Alright, I am 7 months and 14 days into this Bristol year, and I know it has been quite a while since my last post! Okay, yes it was last year in November to be more specific, however, as they say, time waits for no one! I’ve been doing a lot of living away from the computer screen so bear with me! I may do some recaps of my four months in South Africa, or maybe I’ll just do a photo montage- however the latter may be a bit difficult due to the slow bandwidth of the internet here in Ghana, but this post is all about Accra!
As Dorothy in the Wizard of Oz says, “Toto, we’re not in Kansas anymore” well I am definitely not in South Africa anymore, and have once again been thrust into a entirely new country, new culture, new language, and totally different and new way of life. Needless to say it is a bit overwhelming trying to get readjusted, and I will definitely admit that I have been spoiled by the first world easy of South Africa, but there is something truly unique and special about this place.
I hate to say it, but here in Accra, it definitely feels like the “real” Africa. I mean there is no Tarzan and Jane running around in a totally unstructured jungle full of lions, rhinos, and elephants, but everything about this place does not leave you wondering if you got on the correct plane and landed, indeed, in Ghana.
First impression wise, Accra has reminded me a lot of India. The sights and smells, and the people selling everything from phone minutes, watches, water, food, maps and hangers on the streets! On my second day I was so impressed at everything that was being sold on the street. Men and women walk along the lanes of traffic selling everything from the buckets they have carefully balanced on their heads! I have never seen such a display of quality items for sale on the streets in my life! I must say, I have been reminded quite a bit of those first 3 months in Chennai.
While it is definitely taking some getting used to, I am feeling my sense of adventure again. Maybe it’s that I am no longer living in a pseudo “developed” nation and am pushing myself outside of my comfort zone- but whatever the case my be, I am rallying the troops for this second phase of my trip. Research wise, I really feel as though I have mastered the art of getting involved in the local hair scene, and although upon arrival I did not have any solid hair contacts, I’m making it work! Regardless of my short comings, and misgivings, I am definitely feeling a renewed sense of adventure, even though getting through this transition period is a little rough. Leaving the familiar and jumping into the unknown is always frightening, and difficult, especially because you never know where you are going to end up. My mantra for Ghana, well really this whole year long trip- adapt; however, the Ghana specific one: TIA (This Is Africa), just make it work! I am sure in due time I am going to be just as at home here in Ghana as I was in South Africa and India! Besides, now I have some great hair contacts and have been making great headway with my project! More to come on that in my next post!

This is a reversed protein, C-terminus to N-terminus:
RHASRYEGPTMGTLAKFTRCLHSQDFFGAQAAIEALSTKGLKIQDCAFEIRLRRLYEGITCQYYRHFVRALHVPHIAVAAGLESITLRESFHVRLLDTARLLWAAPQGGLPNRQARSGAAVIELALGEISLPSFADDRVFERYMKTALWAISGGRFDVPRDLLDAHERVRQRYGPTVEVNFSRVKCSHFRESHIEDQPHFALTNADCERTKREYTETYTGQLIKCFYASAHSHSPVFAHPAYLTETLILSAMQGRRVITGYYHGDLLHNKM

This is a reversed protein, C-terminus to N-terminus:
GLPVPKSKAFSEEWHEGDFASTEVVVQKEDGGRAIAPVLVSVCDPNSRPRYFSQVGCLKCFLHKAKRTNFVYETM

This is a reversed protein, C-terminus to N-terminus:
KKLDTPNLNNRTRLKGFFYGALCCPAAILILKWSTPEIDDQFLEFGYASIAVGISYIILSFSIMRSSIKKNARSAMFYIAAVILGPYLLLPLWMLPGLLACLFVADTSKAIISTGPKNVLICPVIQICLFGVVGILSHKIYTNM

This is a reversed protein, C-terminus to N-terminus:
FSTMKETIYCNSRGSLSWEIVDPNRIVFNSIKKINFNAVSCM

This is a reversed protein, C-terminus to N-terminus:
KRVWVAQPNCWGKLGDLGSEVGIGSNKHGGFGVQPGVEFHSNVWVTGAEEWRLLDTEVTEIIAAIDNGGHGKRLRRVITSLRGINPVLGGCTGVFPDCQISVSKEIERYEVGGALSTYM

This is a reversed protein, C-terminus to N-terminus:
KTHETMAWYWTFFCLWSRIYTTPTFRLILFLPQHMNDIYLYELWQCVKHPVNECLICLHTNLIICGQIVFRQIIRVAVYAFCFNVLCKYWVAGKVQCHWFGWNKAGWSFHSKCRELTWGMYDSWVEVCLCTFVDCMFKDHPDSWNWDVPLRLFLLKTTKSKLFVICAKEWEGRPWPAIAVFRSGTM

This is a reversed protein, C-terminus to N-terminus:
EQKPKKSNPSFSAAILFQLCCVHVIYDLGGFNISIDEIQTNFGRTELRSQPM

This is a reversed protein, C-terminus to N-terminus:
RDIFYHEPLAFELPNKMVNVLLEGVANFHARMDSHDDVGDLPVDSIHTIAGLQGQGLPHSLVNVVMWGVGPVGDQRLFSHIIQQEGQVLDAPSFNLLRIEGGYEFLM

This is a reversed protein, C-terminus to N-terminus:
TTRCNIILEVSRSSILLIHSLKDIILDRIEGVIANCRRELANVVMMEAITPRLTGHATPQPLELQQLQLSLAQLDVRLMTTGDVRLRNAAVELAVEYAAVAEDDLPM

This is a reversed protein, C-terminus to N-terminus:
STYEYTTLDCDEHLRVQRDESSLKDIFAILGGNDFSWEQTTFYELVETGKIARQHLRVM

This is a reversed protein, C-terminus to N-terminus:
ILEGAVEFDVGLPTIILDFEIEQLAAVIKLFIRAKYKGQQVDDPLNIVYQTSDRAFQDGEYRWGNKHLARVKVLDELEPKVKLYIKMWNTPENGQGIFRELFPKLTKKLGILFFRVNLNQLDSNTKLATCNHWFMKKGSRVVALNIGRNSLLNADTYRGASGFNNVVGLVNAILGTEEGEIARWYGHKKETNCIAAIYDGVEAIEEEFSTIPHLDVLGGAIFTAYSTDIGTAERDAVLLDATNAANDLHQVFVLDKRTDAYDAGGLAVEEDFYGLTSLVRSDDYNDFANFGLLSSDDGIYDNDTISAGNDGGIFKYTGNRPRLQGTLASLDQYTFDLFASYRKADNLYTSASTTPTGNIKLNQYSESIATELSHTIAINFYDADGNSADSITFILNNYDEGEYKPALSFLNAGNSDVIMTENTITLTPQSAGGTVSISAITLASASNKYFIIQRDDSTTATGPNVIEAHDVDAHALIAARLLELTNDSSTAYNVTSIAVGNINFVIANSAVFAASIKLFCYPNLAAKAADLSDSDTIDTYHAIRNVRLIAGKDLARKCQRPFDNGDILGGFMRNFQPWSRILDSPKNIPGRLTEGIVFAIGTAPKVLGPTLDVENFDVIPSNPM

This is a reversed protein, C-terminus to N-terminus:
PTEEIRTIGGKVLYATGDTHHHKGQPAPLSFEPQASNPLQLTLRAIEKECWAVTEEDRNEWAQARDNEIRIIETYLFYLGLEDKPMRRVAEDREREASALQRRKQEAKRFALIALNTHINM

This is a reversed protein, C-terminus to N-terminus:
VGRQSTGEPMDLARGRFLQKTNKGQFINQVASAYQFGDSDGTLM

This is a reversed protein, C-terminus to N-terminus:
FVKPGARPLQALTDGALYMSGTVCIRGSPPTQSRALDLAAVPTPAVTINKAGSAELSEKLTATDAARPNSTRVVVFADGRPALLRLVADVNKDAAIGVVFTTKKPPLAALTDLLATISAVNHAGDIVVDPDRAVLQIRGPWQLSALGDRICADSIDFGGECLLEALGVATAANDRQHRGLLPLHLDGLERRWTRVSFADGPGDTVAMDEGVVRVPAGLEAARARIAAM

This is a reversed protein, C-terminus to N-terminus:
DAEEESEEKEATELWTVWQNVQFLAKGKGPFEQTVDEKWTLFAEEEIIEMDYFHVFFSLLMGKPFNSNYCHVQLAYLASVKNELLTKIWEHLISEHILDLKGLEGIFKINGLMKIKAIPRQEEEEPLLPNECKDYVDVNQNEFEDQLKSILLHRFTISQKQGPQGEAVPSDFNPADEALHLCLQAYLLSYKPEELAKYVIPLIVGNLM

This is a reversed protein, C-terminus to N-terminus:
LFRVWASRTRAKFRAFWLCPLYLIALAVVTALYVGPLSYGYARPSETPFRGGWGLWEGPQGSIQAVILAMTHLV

I have been here now a total of 2 weeks, and am starting to get the hang of life here- at least a little. I am now mastering the Tro-Tro’s (shared taxi’s) around the city, and though I experienced probably more issues than necessary in getting a tourist visa here, bureaucracy aside, the people are so nice it is unbelievable! When I first arrived at the airport, my flight was early so while waiting for Dr. & Mrs. Kwamin to come and get me, four different security guards came up to ask if I was alright, if I had transportation to where I was staying, and even offered to use their cell phones to call the Kwamin’s in order to make sure they were on their way. Then, when Mrs. Kwamin “Auntie Tooks” as she has told me to call her, arrived, they stopped us at the door, and asked me if I was alright, and if I was sure that I was leaving with the right person. After reassuring them multiple times this indeed was the woman I was waiting for, they let me go, telling me that if I should need anything they would still be here, and gave me their telephone numbers out of genuine concern. Also, since I have a knack for getting lost on public transport, there has been many a time where I have found quite a few helpful people on the Tro-Tro’s that point me in the right direction!
Besides the overall helpfulness of the Ghanian people I have met so far, the food here is entirely different from anything I have ever tasted. First, if I thought Indians liked their spice, West Africans definitely have them beat! Spicy chilies are the number one ingredient in almost every dish I have eaten. As Auntie Tooks prepares each meal, the peppers are added in by the handful! Needless to say, each meal has my nose running, eyes tearing, and forehead and upper lip sweating! However, the flavors of the sauces and the different meats keep you coming back for more! Besides the spice, I have now been introduced into the world of Banku, Ghari, and yes, the infamous Fufu! I guess the best ways to describe the above mentioned foods are dough like balls with a semi bitter taste to them. You eat these with your right hand (like India) and use it to scoop up the peppery stew/ sauce that comes with it. We have had pepper and peanut sauce chicken, tomato pepper fish, and a spicy spinach, crab and fish sauce. While my system is still getting used to all of these meals, all I can say is yum!
This year has most certainly been teaching me a lot more than just hair, it’s giving me an education in life- to say the least. While some moments are a little uncomfortable, life is not all roses, rainbows, and sweet cuddly bunnies! So I am sure as this year keeps unraveling, I have a whole lot of surprises in store for me!